Who knew? I sure didn't!
Alyssa and I were driving around East Austin on Saturday, looking for East Austin Succulents and Tillery Street Plant Company. I read about them on Michele's blog, Wabi-Sabi Home & Garden. Of course, we were getting there at at 5 o'clock and they were closing. Still, we'll be back!
We decided to cut through the Mueller Shopping Center and we noticed the grackles gathering as they do each evening at dusk. Alyssa asked me, "Since when are grackles green?" I immediately thought how sometimes really black feathers can look blue or green and I started to mention that. But no, that is NOT what she saw. We looked over in the grass and saw a flock of what seemed like really large parakeets. Or maybe lovebirds. What??? It was kind of chilly for February in Austin, so we looked at each other in disbelief.
Alyssa immediately called Ron, who was at home. "Dad, can you get on the computer and google green birds in Austin?" She didn't need me to solve the problem for her. And she only needed her dad because he could do it quicker from the computer at home. In seconds, he pulled up our answer: The Wild Parrots of East Austin. Once again, the same question: What???
We laughed at the idea that maybe someone left the pet store door open, and they all got out. But that was clearly not the case. Ron told us that these birds have been roaming Austin for some time now. When we asked if it was too cold for tropical birds to still be here for the winter, he said that the website he pulled up said they don't migrate out of Austin.
We drove through the shopping center to the other side and found even more of these lime green birds. They were on the grass, on the telephone wires, in the trees. They had all the same behaviors of grackles at this time of day. We tried to get closer to them to take pictures, but they fluttered away. Another car pulled over beside us and they got out of the car to look. They were dressed up for the evening, but couldn't resist checking out this very intriguing "wildlife" phenomenon.
We decided we needed to know a little more.
While they are known as the Wild Parrots of East Austin, they're actually Monk Parakeets. And they have been living here in the Austin area for over 20 years! One site says they've been here since the 1970's! After a brief web search, we didn't find much; but we found several possibilities for why the birds are here. Some might be considered Urban Myths, but they're all interesting and amusing.
From the Austin Chronicle:
According to an urban myth, the birds came from a pair kept as pets. Perhaps it is due to an account on one Monk Parakeet site, which quotes a July 1995 story by the Austin American-Statesman writer Ricardo Gandara:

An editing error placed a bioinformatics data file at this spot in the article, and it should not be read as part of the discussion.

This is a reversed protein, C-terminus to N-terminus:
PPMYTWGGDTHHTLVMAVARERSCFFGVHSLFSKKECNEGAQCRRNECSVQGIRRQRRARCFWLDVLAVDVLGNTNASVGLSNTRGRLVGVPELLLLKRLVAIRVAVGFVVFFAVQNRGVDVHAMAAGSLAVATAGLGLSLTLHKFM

In a city known from producing fake rain (remember the sprinklers on MoPac near 35th Street?) and celebrating Spamarama, it should be no surprise that Janet Gilles can stand under a light pole on Town Lake and chirp without causing much of a fuss. She calls out for monk parakeets seen grooming just before they leave their nests to eat. They chirp back. Gilles release 19 monk parakeets, natives to Argentina, in March of 1991 when they wore out their welcome as house pets.
Another story is that the first Monk Parakeets arrived at Kennedy Airport in New York City. Supposedly the crates broke and several of the birds escaped. Argentina gets cold, but I'm not sure it gets as cold as NYC! So evidently they migrated here.
Erik Hueber, a University of Texas student from the 1990's, wrote a paper that is quoted in several places on the internet. While his paper appears to be gone from the UT website, his link to maps where he spotted nests is still available. These nests were there in the late 90's, and we haven't checked them out if they're still there - YET!
Wikipedia offers this information about their nests:
The Monk Parakeet is the only parrot that builds a stick nest, in a tree or on a man-made structure, rather than using a hole in a tree. This gregarious species often breeds colonially, building a single large nest with separate entrances for each pair. In the wild, the colonies can become quite large, with pairs occupying separate "apartments" in nests that can reach the size of a small automobile. These nests can attract many other tenants including birds of prey such as the Spot-winged Falconet, ducks such as the Yellow-billed Teal, and even mammals. Their 5-12 white eggs hatch in about 24 days.Yelp.com has a page devoted to the Wild Parrots of East Austin. You can look there to see where some of the latest sitings are. The most recent says there's a large nest behind the Frisco Restaurant on Burnet Rd.
So keep your eyes peeled! Look up at the tall light poles near Town Lake. Or at Butler Fields near the Zach Scott Theatre. Or drive around the outskirts of Mueller shopping center like Alyssa and I did. They can't be too far away; maybe you'll get a chance to glimpse these curious birds. And if you do, comment here and let me know where you found them.
Hmmm, it's getting late... maybe we should go to the Frisco tonight and see if we can catch a glimpse of these beautiful birds coming home to roost.
(Be sure to open the Comment section below. The Travis County Audubon Society sent a list of where some of these nests are. They're not just in East Austin. One could be in your neighborhood!! How cool would that be?)